Lake restoration: Does sediment capping have post-application effects on zooplankton and phytoplankton?
Özkundakci, D., Duggan, I.C. & Hamilton, D.P. (2011). Lake restoration: Does sediment capping have post-application effects on zooplankton and phytoplankton? Hydrobiologia, 661(1), 55-64.
Permanent Research Commons link: https://hdl.handle.net/10289/4909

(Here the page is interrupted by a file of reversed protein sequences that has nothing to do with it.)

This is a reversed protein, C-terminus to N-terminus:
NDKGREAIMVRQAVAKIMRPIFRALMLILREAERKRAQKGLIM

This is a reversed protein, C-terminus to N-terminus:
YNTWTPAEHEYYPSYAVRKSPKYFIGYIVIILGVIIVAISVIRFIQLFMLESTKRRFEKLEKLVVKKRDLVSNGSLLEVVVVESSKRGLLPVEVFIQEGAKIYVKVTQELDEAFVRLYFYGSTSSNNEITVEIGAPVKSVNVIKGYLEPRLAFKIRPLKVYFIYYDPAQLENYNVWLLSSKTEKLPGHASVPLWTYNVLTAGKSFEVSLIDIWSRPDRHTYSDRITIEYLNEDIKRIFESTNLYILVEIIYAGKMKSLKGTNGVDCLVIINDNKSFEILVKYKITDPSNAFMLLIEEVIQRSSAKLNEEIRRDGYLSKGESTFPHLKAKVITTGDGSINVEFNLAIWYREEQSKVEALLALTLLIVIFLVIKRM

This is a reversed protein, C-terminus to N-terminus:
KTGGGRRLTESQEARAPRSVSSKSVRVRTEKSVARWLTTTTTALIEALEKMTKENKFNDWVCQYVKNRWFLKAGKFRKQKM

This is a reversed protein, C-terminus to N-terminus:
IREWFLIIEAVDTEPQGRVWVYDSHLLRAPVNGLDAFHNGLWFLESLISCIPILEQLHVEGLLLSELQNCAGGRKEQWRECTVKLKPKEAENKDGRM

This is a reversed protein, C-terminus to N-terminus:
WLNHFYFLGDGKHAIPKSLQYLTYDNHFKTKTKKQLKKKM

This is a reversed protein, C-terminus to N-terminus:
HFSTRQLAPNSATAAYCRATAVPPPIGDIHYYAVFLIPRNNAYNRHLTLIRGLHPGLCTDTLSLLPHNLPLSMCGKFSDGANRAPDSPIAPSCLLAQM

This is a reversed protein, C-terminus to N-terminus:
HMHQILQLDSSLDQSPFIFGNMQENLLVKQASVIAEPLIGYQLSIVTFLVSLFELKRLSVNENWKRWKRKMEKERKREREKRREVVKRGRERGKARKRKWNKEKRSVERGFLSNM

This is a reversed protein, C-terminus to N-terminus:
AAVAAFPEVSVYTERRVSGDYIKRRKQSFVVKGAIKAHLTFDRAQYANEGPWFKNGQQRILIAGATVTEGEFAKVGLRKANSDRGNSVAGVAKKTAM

Although in situ sediment capping is frequently used to reduce internal loading of contaminants and nutrients, post-application assessment rarely includes the potential undesirable short-term effects on plankton species composition. We hypothesised that a modified zeolite (Z2G1) application as a sediment capping agent in Lake Okaro, New Zealand, could cause significant undesirable shifts in species composition of both zooplankton and phytoplankton due to burial of resting stages or interference with feeding for the zooplankton. Alternatively, we predicted that the capping agent might have no effect due to, for example, the coarse grain size of the material (1–3 mm). We used multidimensional scaling (MDS) and analysis of similarity (ANOSIM) to identify any adverse effects of Z2G1 on zooplankton and phytoplankton species composition (i.e. shifts in community structure, including species loss) by comparing the community structure before and after the Z2G1 application. We found no significant differences in species composition before and after the Z2G1 application at the depths investigated (surface and 9 m). However, all of the analyses showed statistically significant differences among seasons, indicating seasonal variations in plankton composition far outweigh those that may have resulted from the Z2G1 application. Coarse particle size, low dose rate and a restricted area where the sediment capping agent was applied were considered to be the factors limiting potential adverse effects on plankton species. Considerations of finer-grained material to increase coverage and efficacy of phosphorus adsorption require assessment for their effects on zooplankton, however, and a direct mode of application into the hypolimnion is recommended to minimise effects on zooplankton and phytoplankton communities.